Noting that ecosystems and co-creation are becoming the new culture in the automation sector, global engineering firm Bosch Rexroth has announced a collaboration with Nokia to integrate the ctrlX OS virtualised operating system into the Nokia MX Industrial Edge (MXIE) on-premise operational technology (OT) edge system.
MXIE is described as a future-ready, high-capacity and highly resilient as-a-service OT on-premise edge system that accelerates the digital transformation of OT. It is powered with 4.9/LTE and 5G connectivity provided by the Nokia Digital Automation Cloud (DAC).
Nokia said that as enterprises implement a growing number of Industry 4.0 use cases – such as autonomous robots in a factory or warehouse leveraging real-time situational awareness for safety, or zero-fault manufacturing using advanced real-time video analytics for efficiency – demand is growing for high-capacity, on-premise edge processing. It sees MXIE as being able to accelerate digital transformation beyond connectivity and support operational technology data applications and workloads.
In 2022, Bosch Rexroth invested €388m in research and development – around 5.5% of turnover and the highest figure in the company history. Key areas included digitisation, the electrification of mobile machines with the eLION platform, the ACTIVE Shuttle autonomous mobile robot, the H4U (Hydraulics for You) software platform for industrial hydraulics, and factory automation with the ctrlX Automation platform.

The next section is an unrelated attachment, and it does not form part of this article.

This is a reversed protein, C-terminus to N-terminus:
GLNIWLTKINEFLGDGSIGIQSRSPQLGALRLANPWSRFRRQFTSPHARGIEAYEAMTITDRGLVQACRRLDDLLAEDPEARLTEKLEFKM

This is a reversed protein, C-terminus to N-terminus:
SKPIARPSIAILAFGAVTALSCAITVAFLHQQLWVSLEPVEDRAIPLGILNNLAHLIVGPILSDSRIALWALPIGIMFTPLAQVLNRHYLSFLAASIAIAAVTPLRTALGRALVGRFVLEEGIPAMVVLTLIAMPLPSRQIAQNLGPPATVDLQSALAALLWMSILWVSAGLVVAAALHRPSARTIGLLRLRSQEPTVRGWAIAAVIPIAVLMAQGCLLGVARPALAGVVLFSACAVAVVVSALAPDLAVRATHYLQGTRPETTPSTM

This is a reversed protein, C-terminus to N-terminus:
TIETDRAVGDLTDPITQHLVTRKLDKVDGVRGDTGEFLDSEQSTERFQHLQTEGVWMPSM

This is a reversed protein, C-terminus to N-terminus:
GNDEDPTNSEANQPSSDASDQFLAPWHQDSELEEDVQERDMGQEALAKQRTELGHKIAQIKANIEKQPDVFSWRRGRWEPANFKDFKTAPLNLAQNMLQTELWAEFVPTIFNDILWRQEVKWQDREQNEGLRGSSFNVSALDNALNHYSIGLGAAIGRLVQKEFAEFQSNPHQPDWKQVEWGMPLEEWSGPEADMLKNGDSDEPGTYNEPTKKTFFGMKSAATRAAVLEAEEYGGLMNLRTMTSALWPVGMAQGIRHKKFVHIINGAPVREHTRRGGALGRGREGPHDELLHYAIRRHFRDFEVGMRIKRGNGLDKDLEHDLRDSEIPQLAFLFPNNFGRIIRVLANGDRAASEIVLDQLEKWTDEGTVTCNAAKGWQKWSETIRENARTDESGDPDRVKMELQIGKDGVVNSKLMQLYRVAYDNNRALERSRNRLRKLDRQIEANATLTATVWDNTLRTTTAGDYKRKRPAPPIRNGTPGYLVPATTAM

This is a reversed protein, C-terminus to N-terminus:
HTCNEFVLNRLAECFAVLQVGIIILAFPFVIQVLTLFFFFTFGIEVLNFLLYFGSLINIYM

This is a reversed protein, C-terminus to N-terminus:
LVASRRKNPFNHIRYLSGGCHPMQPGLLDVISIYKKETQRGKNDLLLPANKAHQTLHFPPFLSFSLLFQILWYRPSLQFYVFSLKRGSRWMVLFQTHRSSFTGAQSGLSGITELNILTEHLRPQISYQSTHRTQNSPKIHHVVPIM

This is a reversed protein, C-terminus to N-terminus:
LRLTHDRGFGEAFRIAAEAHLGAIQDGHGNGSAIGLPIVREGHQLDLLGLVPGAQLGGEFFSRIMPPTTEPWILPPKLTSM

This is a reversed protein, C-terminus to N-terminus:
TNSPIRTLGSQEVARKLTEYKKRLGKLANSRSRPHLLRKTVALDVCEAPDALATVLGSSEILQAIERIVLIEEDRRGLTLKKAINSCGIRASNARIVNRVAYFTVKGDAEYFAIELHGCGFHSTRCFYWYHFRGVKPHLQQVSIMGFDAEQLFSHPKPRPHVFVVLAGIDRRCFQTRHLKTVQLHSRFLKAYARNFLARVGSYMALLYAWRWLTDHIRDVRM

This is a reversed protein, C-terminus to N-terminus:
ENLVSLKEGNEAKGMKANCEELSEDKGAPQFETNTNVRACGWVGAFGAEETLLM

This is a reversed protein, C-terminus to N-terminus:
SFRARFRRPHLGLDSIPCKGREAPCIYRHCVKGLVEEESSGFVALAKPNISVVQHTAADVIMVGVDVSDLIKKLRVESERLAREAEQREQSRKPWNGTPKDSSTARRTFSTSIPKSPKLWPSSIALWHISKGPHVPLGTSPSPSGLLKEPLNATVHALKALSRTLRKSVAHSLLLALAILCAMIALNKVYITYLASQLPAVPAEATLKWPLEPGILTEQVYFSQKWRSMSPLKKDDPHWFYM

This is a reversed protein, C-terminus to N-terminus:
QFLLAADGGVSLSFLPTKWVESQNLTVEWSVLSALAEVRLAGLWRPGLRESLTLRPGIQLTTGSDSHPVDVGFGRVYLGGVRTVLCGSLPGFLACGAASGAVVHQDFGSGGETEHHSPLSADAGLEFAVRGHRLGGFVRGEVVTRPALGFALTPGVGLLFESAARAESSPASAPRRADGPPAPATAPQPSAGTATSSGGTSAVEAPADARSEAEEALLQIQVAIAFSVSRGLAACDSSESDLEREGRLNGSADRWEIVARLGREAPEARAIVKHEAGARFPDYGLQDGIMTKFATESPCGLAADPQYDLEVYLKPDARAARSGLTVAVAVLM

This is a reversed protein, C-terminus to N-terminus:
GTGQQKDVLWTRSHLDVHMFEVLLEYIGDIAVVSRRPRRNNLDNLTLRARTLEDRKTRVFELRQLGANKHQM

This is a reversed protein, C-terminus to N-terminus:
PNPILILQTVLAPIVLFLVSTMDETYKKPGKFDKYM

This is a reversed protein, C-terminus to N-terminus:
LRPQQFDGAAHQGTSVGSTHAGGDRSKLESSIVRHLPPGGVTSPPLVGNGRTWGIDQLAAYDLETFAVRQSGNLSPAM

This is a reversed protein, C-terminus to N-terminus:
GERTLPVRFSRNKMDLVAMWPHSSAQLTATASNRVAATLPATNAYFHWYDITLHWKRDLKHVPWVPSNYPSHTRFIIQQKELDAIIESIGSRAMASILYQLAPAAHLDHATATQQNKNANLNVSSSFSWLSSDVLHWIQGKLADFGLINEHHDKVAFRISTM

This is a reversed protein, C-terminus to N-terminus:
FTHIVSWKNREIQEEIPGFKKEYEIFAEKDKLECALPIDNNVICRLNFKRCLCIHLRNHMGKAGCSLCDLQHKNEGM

The company said working with Nokia – alongside other technology partnerships – had opened up ctrlX OS for the entire market. Various applications run on the Nokia OT edge system and it has private wireless 5G campus network technology. Through this integration, Nokia MXIE customers can install ctrlX OS as an application and operate business-critical use cases with reduced latency.
With ctrlX OS, Bosch Rexroth claimed it had developed an operating system with digital services and that it was a core part of the ecosystem initiated by ctrlX Automation. The aim of Bosch Rexroth and the partner companies is to create an open industry standard for the market.
Bosch Rexroth said the OS was of interest not only for industrial control systems and edge industry PCs, but as a virtualised solution, the operating system also runs on edge servers in close proximity to machines and production lines, in datacentres and in the cloud.
“Automation needs to move away from proprietary systems towards open, modular and scalable microservices architectures that will enable a profound transformation of industry in terms of digitisation, connectivity and sustainability. ctrlX OS is the enabler for this,” said Steffen Winkler, vice-president for sales business unit automation and electrification solutions at Bosch Rexroth.
“We’ve managed to win over new partner companies such as Dell Technologies and Nokia. As a result, we’re now getting involved in areas outside factory automation. We’ve now got partner companies on all levels of the automation pyramid and can thus offer a whole range of benefits on a technological level.”
Bosch Rexroth’s first system and technology partnership was with electrical company WAGO.
“We offer ctrlX OS on our own devices and develop specific applications on the basis of the operating system,” said WAGO vice-president business unit automation Johannes Pfeffer. “WAGO is about to launch the Edge Controller 400 and the Edge Computer with ctrlX OS to coincide with the SPS trade fair. Together, we’d like to strengthen ctrlX OS and develop it further.”
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